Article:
Arctic Skua – 2007 migration

Stercorcarius parasiticus – SGIWEN Y GOGLEDD – Passage migrant.

The number of birds involved each autumn varied, extremes being 67 in 1993 and 355 in 1985. Differing breeding success no doubt played a part in this variability but changing weather systems seem to have been the main factor.

Autumn totals at Strumble Head, 1980 – 2007.

 Passage has been recorded from July to December, at Strumble Head between 1980 and 2006, a total of 24 being seen in July, 32 in November and 5 in December. Totals for the months August to October, expressed in six day periods were:

Light to moderate winds with a westerly component prevailed in most autumns. It was thought that some of the Arctic Skuas travelling southwards through the Irish Sea were drifted eastwards into Cardigan Bay by these westerly winds. When the skuas encountered the north Pembrokeshire coast they followed it in a westerly direction, so as to gain sea room for their continued southward migration. When south–westerly gales occurred larger numbers appeared in Cardigan Bay, presumed to have been blown there from the sea area south of the Irish Sea. When the wind veered to between west and north before moderating, these birds were able to make their way back out to sea, many of them passing close in to Strumble Head. It was such a weather system that resulted in the largest day total recorded when 103 passed on the 3rd September 1983.

Light to moderate north–east winds predominated in the autumn of 1993 and few Arctic Skuas were seen, most of those that did pass were during short interludes of westerly winds. Strong winds from due east dominated the autumn of 2003 when a total of 203 Arctic Skuas was logged passing. Such winds could be expected to drift southward travelling birds away from Cardigan Bay, so it seems likely that those seen at Strumble Head had arrived by flying overland from the North Sea assisted by the following wind.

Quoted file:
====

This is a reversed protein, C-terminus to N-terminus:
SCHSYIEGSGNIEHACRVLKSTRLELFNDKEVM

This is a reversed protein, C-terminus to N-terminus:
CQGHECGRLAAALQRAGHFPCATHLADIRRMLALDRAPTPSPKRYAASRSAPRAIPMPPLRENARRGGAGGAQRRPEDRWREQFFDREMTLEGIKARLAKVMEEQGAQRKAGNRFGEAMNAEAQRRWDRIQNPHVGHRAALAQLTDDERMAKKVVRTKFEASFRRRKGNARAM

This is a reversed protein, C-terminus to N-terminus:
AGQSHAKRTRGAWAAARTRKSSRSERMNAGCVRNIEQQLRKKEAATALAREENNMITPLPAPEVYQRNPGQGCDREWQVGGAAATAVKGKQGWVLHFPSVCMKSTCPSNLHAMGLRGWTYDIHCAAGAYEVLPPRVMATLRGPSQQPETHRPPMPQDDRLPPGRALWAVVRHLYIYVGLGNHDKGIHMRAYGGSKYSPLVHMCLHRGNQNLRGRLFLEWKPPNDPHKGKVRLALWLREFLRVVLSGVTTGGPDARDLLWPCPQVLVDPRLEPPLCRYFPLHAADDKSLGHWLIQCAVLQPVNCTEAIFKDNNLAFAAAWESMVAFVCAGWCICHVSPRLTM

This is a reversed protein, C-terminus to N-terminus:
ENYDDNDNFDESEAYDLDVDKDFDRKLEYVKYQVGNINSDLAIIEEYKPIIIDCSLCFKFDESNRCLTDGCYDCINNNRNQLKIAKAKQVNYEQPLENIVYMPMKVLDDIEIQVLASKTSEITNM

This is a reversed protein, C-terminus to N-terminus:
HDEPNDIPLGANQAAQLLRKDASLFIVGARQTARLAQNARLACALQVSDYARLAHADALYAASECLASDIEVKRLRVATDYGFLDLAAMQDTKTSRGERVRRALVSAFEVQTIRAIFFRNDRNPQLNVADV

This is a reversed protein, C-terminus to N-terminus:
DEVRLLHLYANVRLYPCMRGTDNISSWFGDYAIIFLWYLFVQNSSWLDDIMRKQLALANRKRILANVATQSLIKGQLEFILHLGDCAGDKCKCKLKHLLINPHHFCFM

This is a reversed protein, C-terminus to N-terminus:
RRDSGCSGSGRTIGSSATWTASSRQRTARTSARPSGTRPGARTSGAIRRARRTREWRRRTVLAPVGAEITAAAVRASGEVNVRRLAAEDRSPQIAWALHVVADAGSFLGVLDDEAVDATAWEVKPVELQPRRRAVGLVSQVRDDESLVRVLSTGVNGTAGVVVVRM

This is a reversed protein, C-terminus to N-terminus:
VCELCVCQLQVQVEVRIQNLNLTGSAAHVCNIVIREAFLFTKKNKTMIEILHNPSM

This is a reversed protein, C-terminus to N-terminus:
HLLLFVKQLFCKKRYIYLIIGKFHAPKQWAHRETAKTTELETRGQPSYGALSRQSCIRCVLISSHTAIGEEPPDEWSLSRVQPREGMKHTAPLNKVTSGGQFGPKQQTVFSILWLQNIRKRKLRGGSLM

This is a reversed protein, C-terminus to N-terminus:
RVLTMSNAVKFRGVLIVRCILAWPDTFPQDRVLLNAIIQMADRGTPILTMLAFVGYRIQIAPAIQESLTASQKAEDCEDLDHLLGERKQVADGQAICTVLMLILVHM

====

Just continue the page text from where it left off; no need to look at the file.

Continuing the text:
Observational evidence indicates that Arctic Skuas are diffusely spread once they have cleared the north coast of the county. Daily observations from The Smalls throughout the autumns of 1983 and 1984 recorded far fewer birds than passed Strumble Head on the same dates. Offshore watchers using boats going as far out as the Celtic Deep only occasionally encountered one or two Arctic Skuas, as was the case with shore based watchers on the west and south coasts of the county and on the offshore islands. At Skokholm the mean autumn total from 1953 to 2003 was seven birds.

The Arctic Skua has been sparse in Pembrokeshire waters during spring, with one to three per annum being the norm during the period 1958 to 2003, passing between the 4th April and the 30th June. Four in 1998, six in 1996, eight in 2002 and 10 in 1993 exceeded the norm. Records came from Tenby, Broad Haven (S), St Govan’s Head, West Blockhouse, St Ann’s Head, Skokholm, Skomer, The Smalls, St Bride’s Bay and Strumble Head.

© 2010 G H Rees

Graham Rees. Pembrokeshire County Bird Recorder 1981-2007

More about the Arctic Skua in Pembrokeshire